How do you use the chain rule to differentiate #y=8(x^4x+1)^(3/4)#?
#dy/dx=6(x^4x+1)^(1/4) +(4x^31)#
Given 
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To differentiate ( y = 8(x^4  x + 1)^{\frac{3}{4}} ) using the chain rule:

Identify the outer function and the inner function. Outer function: ( u = 8u^{\frac{3}{4}} ) Inner function: ( v = x^4  x + 1 )

Differentiate the outer function with respect to ( u ). ( \frac{d}{du} (u^{\frac{3}{4}}) = \frac{3}{4}u^{\frac{3}{4}1} = \frac{3}{4}u^{\frac{1}{4}} )

Differentiate the inner function with respect to ( x ). ( \frac{dv}{dx} = 4x^3  1 )

Combine the derivatives using the chain rule: ( \frac{dy}{dx} = \frac{d}{dx}(8v^{\frac{3}{4}}) = \frac{du}{dv} \times \frac{dv}{dx} ) ( = \frac{3}{4}u^{\frac{1}{4}} \times (4x^3  1) )

Substitute ( u ) and ( \frac{du}{dx} ) back in: ( = \frac{3}{4}(8x^4  8x + 8)^{\frac{1}{4}} \times (4x^3  1) )

Simplify the expression if necessary.
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When evaluating a onesided limit, you need to be careful when a quantity is approaching zero since its sign is different depending on which way it is approaching zero from. Let us look at some examples.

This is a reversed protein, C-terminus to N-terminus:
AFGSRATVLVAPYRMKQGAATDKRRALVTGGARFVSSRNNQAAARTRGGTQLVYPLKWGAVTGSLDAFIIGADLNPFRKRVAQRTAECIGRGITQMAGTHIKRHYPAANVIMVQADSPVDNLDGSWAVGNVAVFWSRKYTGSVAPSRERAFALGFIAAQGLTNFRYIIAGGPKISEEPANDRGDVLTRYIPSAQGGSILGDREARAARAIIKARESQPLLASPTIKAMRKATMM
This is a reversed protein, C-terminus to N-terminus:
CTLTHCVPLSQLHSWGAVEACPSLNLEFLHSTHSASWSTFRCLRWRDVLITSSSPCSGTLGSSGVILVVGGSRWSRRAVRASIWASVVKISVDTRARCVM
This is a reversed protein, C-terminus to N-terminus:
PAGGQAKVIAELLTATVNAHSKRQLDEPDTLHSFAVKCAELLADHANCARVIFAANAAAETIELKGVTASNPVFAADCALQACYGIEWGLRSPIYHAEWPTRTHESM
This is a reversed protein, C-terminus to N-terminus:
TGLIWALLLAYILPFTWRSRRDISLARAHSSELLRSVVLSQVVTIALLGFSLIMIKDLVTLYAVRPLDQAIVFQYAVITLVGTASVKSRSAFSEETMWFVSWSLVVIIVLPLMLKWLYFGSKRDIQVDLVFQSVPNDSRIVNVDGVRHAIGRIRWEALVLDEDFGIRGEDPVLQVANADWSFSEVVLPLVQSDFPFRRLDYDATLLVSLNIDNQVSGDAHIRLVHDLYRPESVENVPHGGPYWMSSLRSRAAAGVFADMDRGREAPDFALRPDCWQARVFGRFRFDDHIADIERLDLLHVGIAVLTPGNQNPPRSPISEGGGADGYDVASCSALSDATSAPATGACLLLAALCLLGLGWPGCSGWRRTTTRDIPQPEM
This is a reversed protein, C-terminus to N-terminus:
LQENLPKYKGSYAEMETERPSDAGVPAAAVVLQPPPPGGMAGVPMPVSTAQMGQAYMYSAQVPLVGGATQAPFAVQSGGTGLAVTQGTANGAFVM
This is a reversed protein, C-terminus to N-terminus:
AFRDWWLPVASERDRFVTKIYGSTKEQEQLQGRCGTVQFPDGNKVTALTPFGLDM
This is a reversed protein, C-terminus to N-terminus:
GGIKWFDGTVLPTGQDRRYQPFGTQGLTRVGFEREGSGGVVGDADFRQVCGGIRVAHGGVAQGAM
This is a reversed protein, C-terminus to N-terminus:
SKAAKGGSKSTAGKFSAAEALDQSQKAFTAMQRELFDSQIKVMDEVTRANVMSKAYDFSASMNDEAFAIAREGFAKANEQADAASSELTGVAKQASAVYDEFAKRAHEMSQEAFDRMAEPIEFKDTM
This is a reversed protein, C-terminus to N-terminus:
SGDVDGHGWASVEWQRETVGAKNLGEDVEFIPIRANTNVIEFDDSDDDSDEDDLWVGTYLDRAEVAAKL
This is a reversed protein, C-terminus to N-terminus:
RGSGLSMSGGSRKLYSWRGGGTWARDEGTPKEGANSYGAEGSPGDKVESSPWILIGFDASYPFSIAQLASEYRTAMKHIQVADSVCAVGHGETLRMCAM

When evaluating a onesided limit, you need to be careful when a quantity is approaching zero since its sign is different depending on which way it is approaching zero from. Let us look at some examples.
When evaluating a onesided limit, you need to be careful when a quantity is approaching zero since its sign is different depending on which way it is approaching zero from. Let us look at some examples.
When evaluating a onesided limit, you need to be careful when a quantity is approaching zero since its sign is different depending on which way it is approaching zero from. Let us look at some examples.
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